Ball has been diligent in his recovery work from the start, the problem was pain in his knee. Something was still not right after the first surgery. Whatever it is.

The 4-6 week timeline would have Ball back in early November, but you know they will be overly cautious with him after the past year. Coach Billy Donovan was honest — he has to plan for a season without Ball.

The Bulls need Ball in a deep and challenging East. He brings defense, pushes the pace in transition, and takes care of the rock. Chicago has other players who can do those things individually — Alex Caruso can defend, Coby White pushes in transition, Goran Dragic takes care of the ball — but the Bulls lack one player who can do all those things. At least they lack one until Ball returns.

Whenever that may be.

Deandre Ayton says he hasn’t spoken to coach Williams since Game 7

Phoenix Suns v New Orleans Pelicans - Game Four
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In a Game 7 against the Mavericks last May, Suns coach Monty Williams benched center Deandre Ayton, who ended up playing just 17 minutes in an ugly, blowout loss for Phoenix. When asked about it after the game Williams said, “It’s internal.”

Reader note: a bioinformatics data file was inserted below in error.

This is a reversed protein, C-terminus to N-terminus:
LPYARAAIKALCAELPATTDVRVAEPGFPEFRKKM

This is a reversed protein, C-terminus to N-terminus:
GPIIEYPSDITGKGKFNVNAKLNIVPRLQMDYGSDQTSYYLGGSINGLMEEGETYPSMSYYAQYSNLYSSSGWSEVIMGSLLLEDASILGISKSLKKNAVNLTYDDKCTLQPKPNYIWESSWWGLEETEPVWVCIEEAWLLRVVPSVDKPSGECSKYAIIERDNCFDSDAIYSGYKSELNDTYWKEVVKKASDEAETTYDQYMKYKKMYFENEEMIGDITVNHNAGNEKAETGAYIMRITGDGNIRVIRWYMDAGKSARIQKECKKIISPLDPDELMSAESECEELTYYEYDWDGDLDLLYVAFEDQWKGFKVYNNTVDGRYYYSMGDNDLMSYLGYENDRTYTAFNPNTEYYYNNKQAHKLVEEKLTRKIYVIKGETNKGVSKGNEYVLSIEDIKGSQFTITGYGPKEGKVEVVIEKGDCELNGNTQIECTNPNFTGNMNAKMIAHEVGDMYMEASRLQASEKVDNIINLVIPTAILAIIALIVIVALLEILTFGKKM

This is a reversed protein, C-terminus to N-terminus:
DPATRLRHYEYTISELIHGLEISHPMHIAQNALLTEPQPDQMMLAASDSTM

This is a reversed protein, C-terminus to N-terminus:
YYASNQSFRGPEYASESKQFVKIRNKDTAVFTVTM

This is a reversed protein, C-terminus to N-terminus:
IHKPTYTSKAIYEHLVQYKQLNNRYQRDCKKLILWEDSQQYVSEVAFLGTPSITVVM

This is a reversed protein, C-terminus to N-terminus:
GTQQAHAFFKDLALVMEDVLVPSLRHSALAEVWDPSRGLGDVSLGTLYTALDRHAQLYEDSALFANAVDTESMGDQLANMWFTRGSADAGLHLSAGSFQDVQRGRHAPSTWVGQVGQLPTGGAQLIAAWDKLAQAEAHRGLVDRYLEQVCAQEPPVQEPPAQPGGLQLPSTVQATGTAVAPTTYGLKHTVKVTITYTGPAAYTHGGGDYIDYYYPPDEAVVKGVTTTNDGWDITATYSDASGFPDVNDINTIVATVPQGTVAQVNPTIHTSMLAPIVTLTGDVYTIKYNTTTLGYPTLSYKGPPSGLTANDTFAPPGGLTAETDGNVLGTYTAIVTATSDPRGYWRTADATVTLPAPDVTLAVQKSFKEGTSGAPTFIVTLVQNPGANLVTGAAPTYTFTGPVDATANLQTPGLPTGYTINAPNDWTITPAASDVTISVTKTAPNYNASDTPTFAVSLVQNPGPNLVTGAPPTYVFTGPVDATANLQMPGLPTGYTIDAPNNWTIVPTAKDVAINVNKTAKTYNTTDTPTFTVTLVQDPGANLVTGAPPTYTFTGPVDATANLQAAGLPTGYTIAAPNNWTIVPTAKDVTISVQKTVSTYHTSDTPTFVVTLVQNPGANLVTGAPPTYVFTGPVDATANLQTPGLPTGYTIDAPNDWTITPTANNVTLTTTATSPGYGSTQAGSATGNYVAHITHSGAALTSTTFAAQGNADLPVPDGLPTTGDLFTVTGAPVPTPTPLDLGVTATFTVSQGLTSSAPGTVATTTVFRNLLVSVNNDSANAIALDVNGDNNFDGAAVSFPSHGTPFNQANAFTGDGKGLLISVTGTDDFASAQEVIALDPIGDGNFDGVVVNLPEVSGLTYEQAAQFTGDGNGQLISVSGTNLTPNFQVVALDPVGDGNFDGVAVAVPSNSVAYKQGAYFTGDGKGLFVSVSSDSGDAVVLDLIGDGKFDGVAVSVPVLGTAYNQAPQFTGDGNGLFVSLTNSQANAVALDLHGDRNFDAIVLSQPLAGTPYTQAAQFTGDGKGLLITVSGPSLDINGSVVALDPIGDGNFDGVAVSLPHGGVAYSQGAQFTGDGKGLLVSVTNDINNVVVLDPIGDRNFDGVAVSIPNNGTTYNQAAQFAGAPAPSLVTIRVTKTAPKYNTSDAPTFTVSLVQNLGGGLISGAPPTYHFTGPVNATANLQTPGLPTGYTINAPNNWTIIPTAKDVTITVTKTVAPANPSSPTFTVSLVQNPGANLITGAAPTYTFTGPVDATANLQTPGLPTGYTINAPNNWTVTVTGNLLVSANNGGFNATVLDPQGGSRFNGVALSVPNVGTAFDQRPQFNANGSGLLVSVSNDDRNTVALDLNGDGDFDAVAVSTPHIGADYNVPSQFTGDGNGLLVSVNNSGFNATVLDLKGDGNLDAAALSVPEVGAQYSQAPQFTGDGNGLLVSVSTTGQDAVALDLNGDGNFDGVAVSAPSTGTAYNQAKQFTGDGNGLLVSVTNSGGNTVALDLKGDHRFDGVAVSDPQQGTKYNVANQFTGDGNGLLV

Ayton and Williams have not spoken since then, according to Ayton.

Yikes. Remember that includes a summer where the Suns would not offer Ayton a max contract extension so he went out and got one from the Pacers, then the Suns instantly matched it. Ayton did not sound thrilled to be back in Phoenix on Media Day, and he was rather matter-of-fact about dealing with his coach.

It’s what every fan wants to hear — “this is just my job.”

Reporters asked Williams about this and he played it off, saying he hasn’t spoken with a lot of players yet.

It’s just day one of training camp, but there are a lot of red flags around the Suns: owner Robert Sarver being suspended and selling the team, Jae Crowder not in camp waiting to be traded, and now not a lot of communication between the team’s star center and its coach.

Maybe it all amounts to nothing. Maybe the Suns get on the court, Chris Paul looks rejuvenated, Devin Booker looks like Devin Booker, and none of this matters. But what had looked like a stable situation not that long ago now has a lot of red flags flying heading into the season, and that has to concern Suns fans.